3.5 out of 5 stars
This is one of those books that you really have to be in the mood for — not just that it’s romance, but that there are so many silly, inconceivably ridiculous twists and turns that fall flat (unless you’re perfectly in the mood for really over the top contrivances. The main characters are, themselves, interesting: the prototypical bookworm who runs into tree branches while reading and the charming rake with the tortured past.. They’ve always teased and fought with one another, but it’s during their week of traveling (and sleeping together, initially platonically!?!?) that they fall in love. While there are moments of sparkling dialog, for me, the crazy twists and turns were just too much, and I spent more time feeling exasperated than moved or involved.
Minerva Highwood is a nerdy’s girl’s nerd. She’s got the spectacles, the journals full of copious notes, and she’s discovered an imprint of a footprint that she thinks will get her recognized by the geological society and also win her five hundred guineas (you’re not told it’s (SPOILER) an iguanadon until the footnotes). She doesn’t necessarily need a traveling companion (she’s already decided that she’s going to the conference, and that her life’s work is worth the damage to her reputation), but she approaches Colin Sandhurst, Lord Payne, anyhow. Minerva’s afraid that he’s secretly determined to marry her beautiful sister and is determined to protect her beautiful sister.
Now, all of that should already give you a sense that this is going to be a book with lots of twists — Minerva approaching Colin about her plan (that he gets 500 guineas when she wins, but has to stay away from her sister and accompany her), to Colin’s counter-demands (that he can’t sleep unless someone is with him, and so they’ll share a bed, she below the sheets, he on top). They eventually haphazardly decide that they’ll accompany one another and set off with a series of secret identities: different lies for different traveling companions, each more crazy than the last: they’re traveling do-gooder brother and sister who’ve saved one another from unimaginable evils, they’re royalty (like claiming to be the long-lost future Prince and Princess of Crustacea), she’s his volatile, non-English-speaking mistress who’ll attack him in the middle of a cards game.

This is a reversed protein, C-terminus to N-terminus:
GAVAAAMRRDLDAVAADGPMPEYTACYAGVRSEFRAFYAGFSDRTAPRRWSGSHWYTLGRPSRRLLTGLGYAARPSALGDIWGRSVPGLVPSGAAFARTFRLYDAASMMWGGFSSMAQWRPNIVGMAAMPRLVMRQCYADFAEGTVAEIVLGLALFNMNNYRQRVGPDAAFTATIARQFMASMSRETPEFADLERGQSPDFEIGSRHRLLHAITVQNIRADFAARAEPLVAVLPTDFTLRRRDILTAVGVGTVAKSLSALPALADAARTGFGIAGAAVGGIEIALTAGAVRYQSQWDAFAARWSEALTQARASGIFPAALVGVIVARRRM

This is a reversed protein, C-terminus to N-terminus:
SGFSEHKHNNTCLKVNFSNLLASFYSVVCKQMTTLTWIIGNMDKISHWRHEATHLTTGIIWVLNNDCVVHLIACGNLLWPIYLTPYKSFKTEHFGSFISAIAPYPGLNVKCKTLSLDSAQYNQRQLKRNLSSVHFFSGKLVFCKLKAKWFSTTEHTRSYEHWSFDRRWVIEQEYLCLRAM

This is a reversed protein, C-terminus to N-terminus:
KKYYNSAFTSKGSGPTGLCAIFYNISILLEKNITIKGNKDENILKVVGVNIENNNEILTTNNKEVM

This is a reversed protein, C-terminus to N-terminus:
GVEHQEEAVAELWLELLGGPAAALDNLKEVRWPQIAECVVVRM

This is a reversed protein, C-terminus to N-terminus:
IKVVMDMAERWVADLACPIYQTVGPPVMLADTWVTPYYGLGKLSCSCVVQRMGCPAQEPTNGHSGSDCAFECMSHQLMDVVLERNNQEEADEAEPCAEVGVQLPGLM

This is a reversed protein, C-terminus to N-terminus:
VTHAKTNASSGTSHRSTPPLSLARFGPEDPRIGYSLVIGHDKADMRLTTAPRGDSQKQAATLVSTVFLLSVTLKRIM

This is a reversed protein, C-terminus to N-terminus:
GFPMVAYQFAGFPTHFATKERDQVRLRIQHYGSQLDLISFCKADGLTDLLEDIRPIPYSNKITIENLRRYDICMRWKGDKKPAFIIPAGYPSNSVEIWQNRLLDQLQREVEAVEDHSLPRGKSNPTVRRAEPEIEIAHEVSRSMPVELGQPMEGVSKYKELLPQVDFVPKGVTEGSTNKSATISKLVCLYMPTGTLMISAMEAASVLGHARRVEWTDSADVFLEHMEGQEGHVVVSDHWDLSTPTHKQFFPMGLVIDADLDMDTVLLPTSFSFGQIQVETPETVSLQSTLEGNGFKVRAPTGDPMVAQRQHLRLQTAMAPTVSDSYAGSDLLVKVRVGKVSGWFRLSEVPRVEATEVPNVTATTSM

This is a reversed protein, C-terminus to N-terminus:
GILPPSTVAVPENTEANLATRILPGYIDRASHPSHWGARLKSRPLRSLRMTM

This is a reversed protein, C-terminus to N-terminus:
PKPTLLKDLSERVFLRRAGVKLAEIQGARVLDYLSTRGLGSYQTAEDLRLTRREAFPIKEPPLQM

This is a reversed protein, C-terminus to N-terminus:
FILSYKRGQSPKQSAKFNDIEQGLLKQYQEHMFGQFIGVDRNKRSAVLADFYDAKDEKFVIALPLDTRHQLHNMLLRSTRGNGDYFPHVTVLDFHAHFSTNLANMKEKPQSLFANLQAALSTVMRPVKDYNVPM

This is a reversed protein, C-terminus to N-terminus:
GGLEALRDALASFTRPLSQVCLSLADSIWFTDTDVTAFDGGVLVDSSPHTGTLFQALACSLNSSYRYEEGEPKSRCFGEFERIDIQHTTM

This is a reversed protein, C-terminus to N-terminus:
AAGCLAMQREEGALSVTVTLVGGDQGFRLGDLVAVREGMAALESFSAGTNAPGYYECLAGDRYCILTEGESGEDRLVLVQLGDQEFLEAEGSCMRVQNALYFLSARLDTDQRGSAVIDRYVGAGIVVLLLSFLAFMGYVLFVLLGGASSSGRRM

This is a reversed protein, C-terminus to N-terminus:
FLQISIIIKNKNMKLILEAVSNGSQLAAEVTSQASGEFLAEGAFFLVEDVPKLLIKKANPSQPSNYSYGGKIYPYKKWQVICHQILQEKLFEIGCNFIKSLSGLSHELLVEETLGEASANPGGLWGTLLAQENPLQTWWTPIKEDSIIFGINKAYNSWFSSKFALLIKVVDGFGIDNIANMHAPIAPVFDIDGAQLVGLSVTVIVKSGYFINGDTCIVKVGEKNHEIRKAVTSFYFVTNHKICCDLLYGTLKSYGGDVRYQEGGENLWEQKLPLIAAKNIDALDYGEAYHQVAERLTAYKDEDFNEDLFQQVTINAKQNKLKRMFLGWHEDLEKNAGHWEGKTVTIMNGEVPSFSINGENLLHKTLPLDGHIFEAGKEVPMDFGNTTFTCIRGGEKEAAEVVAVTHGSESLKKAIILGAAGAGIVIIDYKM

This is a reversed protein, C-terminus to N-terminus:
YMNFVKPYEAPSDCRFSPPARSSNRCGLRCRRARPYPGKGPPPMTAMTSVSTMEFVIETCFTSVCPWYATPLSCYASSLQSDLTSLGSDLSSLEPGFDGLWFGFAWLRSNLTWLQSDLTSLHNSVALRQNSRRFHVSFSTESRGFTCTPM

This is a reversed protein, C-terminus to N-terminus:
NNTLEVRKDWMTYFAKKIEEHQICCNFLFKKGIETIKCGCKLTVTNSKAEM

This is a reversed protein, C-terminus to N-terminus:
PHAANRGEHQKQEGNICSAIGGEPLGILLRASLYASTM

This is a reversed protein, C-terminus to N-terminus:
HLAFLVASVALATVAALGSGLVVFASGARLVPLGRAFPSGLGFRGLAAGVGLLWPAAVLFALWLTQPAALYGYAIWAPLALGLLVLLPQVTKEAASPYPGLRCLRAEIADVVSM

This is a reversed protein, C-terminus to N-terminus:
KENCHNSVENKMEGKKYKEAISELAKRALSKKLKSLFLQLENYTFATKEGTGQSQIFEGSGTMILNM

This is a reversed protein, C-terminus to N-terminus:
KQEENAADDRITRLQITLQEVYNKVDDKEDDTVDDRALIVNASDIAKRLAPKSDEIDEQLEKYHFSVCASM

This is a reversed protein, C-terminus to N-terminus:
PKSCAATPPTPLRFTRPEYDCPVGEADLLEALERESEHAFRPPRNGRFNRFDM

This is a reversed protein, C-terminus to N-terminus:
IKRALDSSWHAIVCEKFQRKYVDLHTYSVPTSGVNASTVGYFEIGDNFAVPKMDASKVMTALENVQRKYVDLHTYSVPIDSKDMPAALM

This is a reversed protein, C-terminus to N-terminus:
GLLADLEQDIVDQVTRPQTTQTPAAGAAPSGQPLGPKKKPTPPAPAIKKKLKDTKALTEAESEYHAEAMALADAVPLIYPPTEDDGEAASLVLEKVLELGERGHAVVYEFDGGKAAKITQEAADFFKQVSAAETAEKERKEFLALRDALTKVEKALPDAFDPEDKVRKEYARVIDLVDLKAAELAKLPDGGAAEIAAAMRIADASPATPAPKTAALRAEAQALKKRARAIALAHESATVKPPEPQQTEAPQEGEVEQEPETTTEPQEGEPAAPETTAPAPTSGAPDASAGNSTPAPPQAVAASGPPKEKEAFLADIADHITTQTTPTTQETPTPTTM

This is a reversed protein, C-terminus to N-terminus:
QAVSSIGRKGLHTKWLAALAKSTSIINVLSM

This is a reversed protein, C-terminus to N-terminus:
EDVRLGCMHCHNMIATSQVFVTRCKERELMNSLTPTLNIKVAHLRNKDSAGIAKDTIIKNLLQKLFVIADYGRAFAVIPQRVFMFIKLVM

They’re drawn to each other, and they are actually interesting characters, which is why the farcical asides were annoying to me. I think the best scenes were when they weren’t busy lying to side characters we’d never hear from again, but were instead teasing one another (there’s a running joke that Colin can’t remember her name, and he calls her every somewhat feminine name that starts with an M throughout the book).
The development of their romance feels, in many ways, too quick, not just because their story happens over a week, but because it seems like things keep happening to them, forcing an artificial intensity to their burgeoning romance. Still, it has some nice dialog, some very well-written scenes, and it was good enough for me to finish (just with some eye-rolling at the more farcical plot twists and lies).
Comparison with Other Authors:
I’ve always had a love/hate relationship with Tessa Dare’s books. I think that there are some great characters, but the humor tends to be on the Julia-Quinn-on-steroids end of puns and farces, and the plot twists don’t always make sense to me, perhaps especially given the time period (like there will be highwaymen, which is okay, done to death and already a little tough to believe… but then they’re always saved in even more contrived ways). The amount of physicality is closer to Stephanie Laurens than Lisa Kleypas, and it’s often very passionate, but again, it does leave you wondering how these women all stayed virgins for so long and are now all suddenly wantons. I’ve yet to find that Tessa Dare novel that I love, love, but I’ve generally enjoyed her enough to keep reading.